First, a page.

I did a quick google search on “Easy Gaiwan” looking for a source for the gaiwan that I use. I didn’t find what I was looking for within a few minutes (about 15 minutes actually) so I gave up that search and told myself that someday, I’ll do a more in depth search for it. For now, I will say that as I was searching I found many well thought out blog posts in defense for the use of a gaiwan so I don’t feel like I really need to go into the reasons for a gaiwan in depth here, so instead I’ll just say this:
After having brewed teas in just about any way you can imagine, I’ve found that the best way to steep an Oolong is with a Gaiwan, using short steeps. I get the best flavor and the most infusions this way. And really, when I drink tea, I drink it because I enjoy the flavor. So why not take that extra step and grab the tool that will get the best flavor out of the tea? Especially when using a gaiwan, especially an “easy gaiwan” like I own – is so easy!
If you want more a more in depth article on why you should be using a gaiwan for your Oolong brewing – google it. Trust me. You’ll find more than enough information that will convince you.
Anyway, let’s get back to this review.
To brew this tea, I did use my gaiwan (surprise, surprise) and I added a bamboo scoop of tea to the bowl of the gaiwan and then added just enough hot water (180°F) to cover the leaves for a quick rinse. I let the tea steep for 15 seconds and strained the liquid, discarding it. Then I infused the rinsed leaves for 45 seconds for the first infusion, and with each subsequent infusion, I added 15 seconds to the steep time.
The aroma is sweet, floral and slightly nutty. These essences translate to the flavor, although I taste more nutty tones than I smell, and there are fewer floral notes than the fragrance led me to think there would be.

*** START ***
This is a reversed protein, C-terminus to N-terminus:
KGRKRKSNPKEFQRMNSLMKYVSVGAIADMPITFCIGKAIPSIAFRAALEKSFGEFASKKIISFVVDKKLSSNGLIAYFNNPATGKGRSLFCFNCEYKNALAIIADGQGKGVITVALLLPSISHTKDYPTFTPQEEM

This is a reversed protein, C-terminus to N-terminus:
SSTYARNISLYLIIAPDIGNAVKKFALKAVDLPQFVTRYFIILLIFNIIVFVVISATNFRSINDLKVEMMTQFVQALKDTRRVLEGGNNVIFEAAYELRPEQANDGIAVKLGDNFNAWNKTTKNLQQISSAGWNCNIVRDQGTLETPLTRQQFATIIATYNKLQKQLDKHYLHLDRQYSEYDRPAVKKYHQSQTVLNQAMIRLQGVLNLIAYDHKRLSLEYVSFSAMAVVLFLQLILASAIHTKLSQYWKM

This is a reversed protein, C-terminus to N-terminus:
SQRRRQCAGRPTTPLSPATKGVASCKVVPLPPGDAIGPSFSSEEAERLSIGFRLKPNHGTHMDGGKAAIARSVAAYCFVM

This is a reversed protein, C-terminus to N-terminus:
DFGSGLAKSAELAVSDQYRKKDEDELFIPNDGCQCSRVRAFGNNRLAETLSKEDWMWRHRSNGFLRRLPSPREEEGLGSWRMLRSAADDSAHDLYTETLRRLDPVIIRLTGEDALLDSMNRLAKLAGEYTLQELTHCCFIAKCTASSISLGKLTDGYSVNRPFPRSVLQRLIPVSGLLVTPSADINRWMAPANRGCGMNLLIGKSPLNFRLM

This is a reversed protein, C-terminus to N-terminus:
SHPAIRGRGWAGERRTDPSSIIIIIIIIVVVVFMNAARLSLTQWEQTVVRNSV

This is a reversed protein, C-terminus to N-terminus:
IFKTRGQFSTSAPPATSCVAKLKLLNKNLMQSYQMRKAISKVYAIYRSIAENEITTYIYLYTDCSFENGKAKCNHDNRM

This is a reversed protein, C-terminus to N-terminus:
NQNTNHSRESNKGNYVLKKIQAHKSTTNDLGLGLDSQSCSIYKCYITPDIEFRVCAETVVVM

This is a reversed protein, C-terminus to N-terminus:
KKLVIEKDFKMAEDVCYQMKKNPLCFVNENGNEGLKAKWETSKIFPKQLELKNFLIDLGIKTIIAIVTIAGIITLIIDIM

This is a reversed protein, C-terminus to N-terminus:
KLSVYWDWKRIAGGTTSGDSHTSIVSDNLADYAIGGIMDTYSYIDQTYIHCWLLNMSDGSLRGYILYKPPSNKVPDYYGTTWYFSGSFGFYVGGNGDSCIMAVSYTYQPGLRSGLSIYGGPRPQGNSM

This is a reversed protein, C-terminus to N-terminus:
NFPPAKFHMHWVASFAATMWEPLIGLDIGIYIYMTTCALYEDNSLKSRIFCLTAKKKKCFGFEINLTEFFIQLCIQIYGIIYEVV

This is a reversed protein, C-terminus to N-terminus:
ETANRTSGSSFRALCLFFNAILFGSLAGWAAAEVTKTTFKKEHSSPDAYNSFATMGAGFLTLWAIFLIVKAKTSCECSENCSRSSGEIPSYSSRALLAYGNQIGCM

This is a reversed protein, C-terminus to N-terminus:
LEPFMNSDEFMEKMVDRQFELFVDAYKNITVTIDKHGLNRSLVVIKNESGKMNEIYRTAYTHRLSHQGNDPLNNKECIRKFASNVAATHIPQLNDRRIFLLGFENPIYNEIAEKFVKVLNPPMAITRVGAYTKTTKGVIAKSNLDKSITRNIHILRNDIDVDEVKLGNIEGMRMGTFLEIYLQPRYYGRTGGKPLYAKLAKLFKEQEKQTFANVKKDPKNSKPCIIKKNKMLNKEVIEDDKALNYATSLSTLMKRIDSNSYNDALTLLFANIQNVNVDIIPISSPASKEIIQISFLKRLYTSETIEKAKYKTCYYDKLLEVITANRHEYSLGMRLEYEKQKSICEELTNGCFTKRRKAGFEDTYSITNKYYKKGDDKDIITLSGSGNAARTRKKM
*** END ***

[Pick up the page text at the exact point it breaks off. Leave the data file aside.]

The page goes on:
The sip begins with a strong honey-like flavor with hints here and there of flower. Shortly after the start, I pick up on sweet, creamy notes that transform into a stronger nutty presence. This is a very smooth tea from start to finish, and in this cup (a combination of infusions 1 and 2), I am getting virtually no astringency to speak of. It is not bitter. It’s just pleasant and lovely from beginning to end and then an aftertaste that is almost equally as enjoyable with hints of flower and luscious sweetness.
The second cup (infusions 3 and 4) is just as smooth as the first cup. It’s not quite as creamy as the first cup was, but it’s still quite sweet and pleasantly nutty. The floral notes are beginning to emerge slowly, but they aren’t sharp or overly aggressive. They are soft, delicate flowery essences that mingle with the sweet nutty notes. It’s almost like a sweet corn flavor – only sweeter than any corn I’ve ever tasted. Like a sweet creamed corn with notes of butter.
With the last cup (infusions 5 and 6), I started to pick up on a light astringency. This cup was lighter – not as creamy. The nutty flavors are still present and it’s still a pleasantly sweet cuppa. I found the aforementioned sweet creamed corn notes still present although it wasn’t as “creamy” as creamed corn this time, it tasted more like corn on the cob that had been roasted and then very lightly buttered. The floral notes have emerged in a more prominent way now and I can taste distinct notes of orchid and even hints of jasmine.
A really enjoyable Dong Ding! Recommended to all tea lovers!